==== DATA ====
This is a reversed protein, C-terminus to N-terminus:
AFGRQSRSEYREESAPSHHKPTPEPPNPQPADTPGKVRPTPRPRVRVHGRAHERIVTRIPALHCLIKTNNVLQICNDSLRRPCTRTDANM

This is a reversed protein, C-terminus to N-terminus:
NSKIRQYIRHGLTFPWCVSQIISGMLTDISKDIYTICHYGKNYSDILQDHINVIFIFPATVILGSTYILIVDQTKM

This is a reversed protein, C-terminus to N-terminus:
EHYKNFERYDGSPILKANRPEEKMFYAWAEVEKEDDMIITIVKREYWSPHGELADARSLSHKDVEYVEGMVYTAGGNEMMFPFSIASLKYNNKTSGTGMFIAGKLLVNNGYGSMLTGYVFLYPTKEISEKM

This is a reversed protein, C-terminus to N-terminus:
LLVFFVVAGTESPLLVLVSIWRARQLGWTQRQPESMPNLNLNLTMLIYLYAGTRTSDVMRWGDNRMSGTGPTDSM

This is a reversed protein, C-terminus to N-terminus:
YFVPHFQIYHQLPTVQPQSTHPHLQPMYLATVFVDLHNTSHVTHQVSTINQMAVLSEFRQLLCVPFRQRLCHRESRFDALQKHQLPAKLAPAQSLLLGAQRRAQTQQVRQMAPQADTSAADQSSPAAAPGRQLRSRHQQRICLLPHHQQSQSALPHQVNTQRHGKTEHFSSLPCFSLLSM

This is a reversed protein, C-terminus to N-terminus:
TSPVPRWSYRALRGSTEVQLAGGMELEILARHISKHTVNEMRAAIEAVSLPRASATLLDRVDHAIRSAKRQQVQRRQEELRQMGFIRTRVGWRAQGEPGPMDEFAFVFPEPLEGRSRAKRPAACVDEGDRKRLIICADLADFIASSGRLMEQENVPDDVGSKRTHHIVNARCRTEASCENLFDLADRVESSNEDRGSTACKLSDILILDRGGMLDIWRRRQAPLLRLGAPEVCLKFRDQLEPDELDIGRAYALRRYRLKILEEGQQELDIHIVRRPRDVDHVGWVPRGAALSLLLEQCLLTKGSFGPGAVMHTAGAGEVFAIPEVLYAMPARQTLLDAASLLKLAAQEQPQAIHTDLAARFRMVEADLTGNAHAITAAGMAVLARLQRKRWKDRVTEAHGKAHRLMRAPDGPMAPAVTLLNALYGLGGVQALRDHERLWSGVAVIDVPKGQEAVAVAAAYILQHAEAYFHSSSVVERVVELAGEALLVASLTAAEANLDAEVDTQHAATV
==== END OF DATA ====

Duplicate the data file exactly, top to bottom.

This is a reversed protein, C-terminus to N-terminus:
AFGRQSRSEYREESAPSHHKPTPEPPNPQPADTPGKVRPTPRPRVRVHGRAHERIVTRIPALHCLIKTNNVLQICNDSLRRPCTRTDANM

This is a reversed protein, C-terminus to N-terminus:
NSKIRQYIRHGLTFPWCVSQIISGMLTDISKDIYTICHYGKNYSDILQDHINVIFIFPATVILGSTYILIVDQTKM

This is a reversed protein, C-terminus to N-terminus:
EHYKNFERYDGSPILKANRPEEKMFYAWAEVEKEDDMIITIVKREYWSPHGELADARSLSHKDVEYVEGMVYTAGGNEMMFPFSIASLKYNNKTSGTGMFIAGKLLVNNGYGSMLTGYVFLYPTKEISEKM

This is a reversed protein, C-terminus to N-terminus:
LLVFFVVAGTESPLLVLVSIWRARQLGWTQRQPESMPNLNLNLTMLIYLYAGTRTSDVMRWGDNRMSGTGPTDSM

This is a reversed protein, C-terminus to N-terminus:
YFVPHFQIYHQLPTVQPQSTHPHLQPMYLATVFVDLHNTSHVTHQVSTINQMAVLSEFRQLLCVPFRQRLCHRESRFDALQKHQLPAKLAPAQSLLLGAQRRAQTQQVRQMAPQADTSAADQSSPAAAPGRQLRSRHQQRICLLPHHQQSQSALPHQVNTQRHGKTEHFSSLPCFSLLSM

This is a reversed protein, C-terminus to N-terminus:
TSPVPRWSYRALRGSTEVQLAGGMELEILARHISKHTVNEMRAAIEAVSLPRASATLLDRVDHAIRSAKRQQVQRRQEELRQMGFIRTRVGWRAQGEPGPMDEFAFVFPEPLEGRSRAKRPAACVDEGDRKRLIICADLADFIASSGRLMEQENVPDDVGSKRTHHIVNARCRTEASCENLFDLADRVESSNEDRGSTACKLSDILILDRGGMLDIWRRRQAPLLRLGAPEVCLKFRDQLEPDELDIGRAYALRRYRLKILEEGQQELDIHIVRRPRDVDHVGWVPRGAALSLLLEQCLLTKGSFGPGAVMHTAGAGEVFAIPEVLYAMPARQTLLDAASLLKLAAQEQPQAIHTDLAARFRMVEADLTGNAHAITAAGMAVLARLQRKRWKDRVTEAHGKAHRLMRAPDGPMAPAVTLLNALYGLGGVQALRDHERLWSGVAVIDVPKGQEAVAVAAAYILQHAEAYFHSSSVVERVVELAGEALLVASLTAAEANLDAEVDTQHAATV